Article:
GFDD & Funglode Host Presentation of a Research Study on Elimination of Violence against Women in the Dominican Republic before a Packed UN Auditorium

March 18, 2015

The Global Foundation for Democracy and Development (GFDD) and its sister organization in the Dominican Republic, Fundación Global Democracia y Desarrollo (Funglode), in collaboration with the Permanent Mission of the Dominican Republic to the United Nations and the Dominican Political Observatory (OPD by its Spanish acronims) of Funglode, hosted on March 18 the presentation of a research study at the United Nations on The Elimination of Violence Against Women. The event,
which was organized in parallel to the 59th session of the Commission on the Status of Women (CSW 59) was very well attended with close to 100 participants. The event helped to highlight that policies seeking to eliminate violence against women in the Dominican Republic were implemented on paper but not in practice. The keynote speaker, Ms. Diuris Betances, confirmed that women on average received
considerable less pay than men carrying out the same job.

The presentation formed part of the official launch of the GFDD/Funglode publication Status of Women: Studies and Reflections in the Dominican Republic and Latin America prepared by the Dominican Political Observatory
(OPD) of Funglode.

Yamile Eusebio, director of GFDD New York Office, opened the session by welcoming all participants to the event and stressing the importance of the topic, as well as its relevance to the 59th session of the Commission on the Status of Women.

Ms Diuris Betances, professor and researcher at the OPD, provided the key note presentation which included extracts from the publication shedding light on the issue of violence against women in
the Dominican Republic. Despite progress made in providing institutional access to education and equal opportunities within the labor market for women in the country, Ms. Betances explained that this situation was mostly the case on paper but not implemented in practice.  She noted that on average women received “20% less pay despite carrying out the same jobs as men”.

Next Mr. Ronnie Habich Morales, first secretary of the Permanent Mission of
Peru to the United Nations, took the floor to provide some examples of best practices being implemented in his country on the topic of the elimination of violence against women. Mr. Morales explained that “education plays a key role in the eradication of violence” but that victims of violence should also speak out against the crimes committed against them, given that violence takes place in the household where it is “not only dangerous to women, but also
children”. He stressed that laws in themselves are not the solution to put an end to femicide, praising the role of the Ministry of Women in following up on these laws by providing women with access to support services throughout the country.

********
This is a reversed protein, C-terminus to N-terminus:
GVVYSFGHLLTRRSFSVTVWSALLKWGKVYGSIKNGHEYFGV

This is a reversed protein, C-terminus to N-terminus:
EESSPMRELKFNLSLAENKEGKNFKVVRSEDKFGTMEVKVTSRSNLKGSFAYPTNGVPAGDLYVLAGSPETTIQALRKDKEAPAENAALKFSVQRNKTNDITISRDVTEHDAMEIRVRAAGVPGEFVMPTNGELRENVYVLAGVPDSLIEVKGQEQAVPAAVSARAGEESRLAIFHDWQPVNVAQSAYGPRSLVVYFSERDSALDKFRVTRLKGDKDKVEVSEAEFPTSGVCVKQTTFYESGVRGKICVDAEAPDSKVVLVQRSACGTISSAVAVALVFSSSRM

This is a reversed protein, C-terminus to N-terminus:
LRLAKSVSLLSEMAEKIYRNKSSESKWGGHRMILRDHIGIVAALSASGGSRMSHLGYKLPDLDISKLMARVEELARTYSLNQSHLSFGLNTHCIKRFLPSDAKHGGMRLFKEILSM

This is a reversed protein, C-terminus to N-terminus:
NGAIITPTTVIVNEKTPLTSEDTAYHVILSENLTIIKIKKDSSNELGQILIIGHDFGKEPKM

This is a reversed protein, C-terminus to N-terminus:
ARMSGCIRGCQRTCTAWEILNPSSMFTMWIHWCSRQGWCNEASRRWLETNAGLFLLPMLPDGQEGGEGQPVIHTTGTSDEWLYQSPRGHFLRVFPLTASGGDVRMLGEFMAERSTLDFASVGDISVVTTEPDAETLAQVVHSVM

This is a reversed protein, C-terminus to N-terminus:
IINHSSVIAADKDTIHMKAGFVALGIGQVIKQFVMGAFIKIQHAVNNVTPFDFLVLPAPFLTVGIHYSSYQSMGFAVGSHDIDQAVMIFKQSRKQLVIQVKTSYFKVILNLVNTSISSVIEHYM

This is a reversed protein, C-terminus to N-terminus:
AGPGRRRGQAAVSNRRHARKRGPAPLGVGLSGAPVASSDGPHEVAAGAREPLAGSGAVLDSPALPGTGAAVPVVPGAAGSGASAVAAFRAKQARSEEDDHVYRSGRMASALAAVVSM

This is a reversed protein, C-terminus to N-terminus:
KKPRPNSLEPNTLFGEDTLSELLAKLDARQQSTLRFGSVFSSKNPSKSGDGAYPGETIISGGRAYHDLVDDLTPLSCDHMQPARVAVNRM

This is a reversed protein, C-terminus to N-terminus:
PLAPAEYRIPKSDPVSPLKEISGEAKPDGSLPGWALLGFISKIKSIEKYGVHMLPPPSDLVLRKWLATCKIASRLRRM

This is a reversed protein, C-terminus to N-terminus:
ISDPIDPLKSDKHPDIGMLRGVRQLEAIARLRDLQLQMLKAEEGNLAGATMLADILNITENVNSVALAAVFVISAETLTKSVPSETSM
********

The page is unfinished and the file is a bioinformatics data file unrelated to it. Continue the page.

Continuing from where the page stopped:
The event further benefitted from the input of civil society representatives, including Ms. Mary Shanthi Dairiam, women’s rights advocate and CEDAW expert, and Ms. Soon Young-Yoon, chair of the NGO Committee on
the Status of Women for New York. Ms. Dairiam emphasized that “violence against women is a global phenomenon which can be found in developed and developing countries alike”. Finding that a wage gap favoring men continues to exist despite advances in the education of women, Ms. Dairiam emphasized that laws are simply not enough to eradicate violence against women and pointed to a more embedded cause of the issue translated through culture and religion.  Ms. Soon
Young-Yoon emphasized the need for a change in policy given the fact that femicides continue to occur despite large amounts of money going into services that seek to eliminate the problem. She noted that there was a lack of data from developing countries regarding the key triggers for violence perpetrated by men.

Marc Jourdan, UN representative for GFDD moderated a very engaged question & answer session between the panelists and the audience. Participants inquired about a variety of gender equality issues such as the economic empowerment of women and violence as a question of power
distribution between men and women.

Ms. Eusebio concluded the session by thanking both the panelists and the audience for their participation, referring them to the OPD publication for further information, and soon to be available online for order at GFDD and OPD’s official websites.

About the 59th Session of the Commission on the Status of Women
The main focus of the session is on the Beijing Declaration and Platform for Action, including current challenges that affect its implementation and the achievement of gender equality and the empowerment of women. The Commission is undertaking a review of progress made in the implementation of the Beijing Declaration and Platform for Action, 20 years after its adoption at the Fourth World Conference on Women in 1995. The review (Beijing+20)
also include the outcomes of the 23rd special session of the General Assembly, the first five-year assessment conducted after the adoption of the Platform for Action, which highlighted further actions and initiatives.

The session also seeks to address opportunities for achieving gender equality and the empowerment of women in the post-2015 development agenda.

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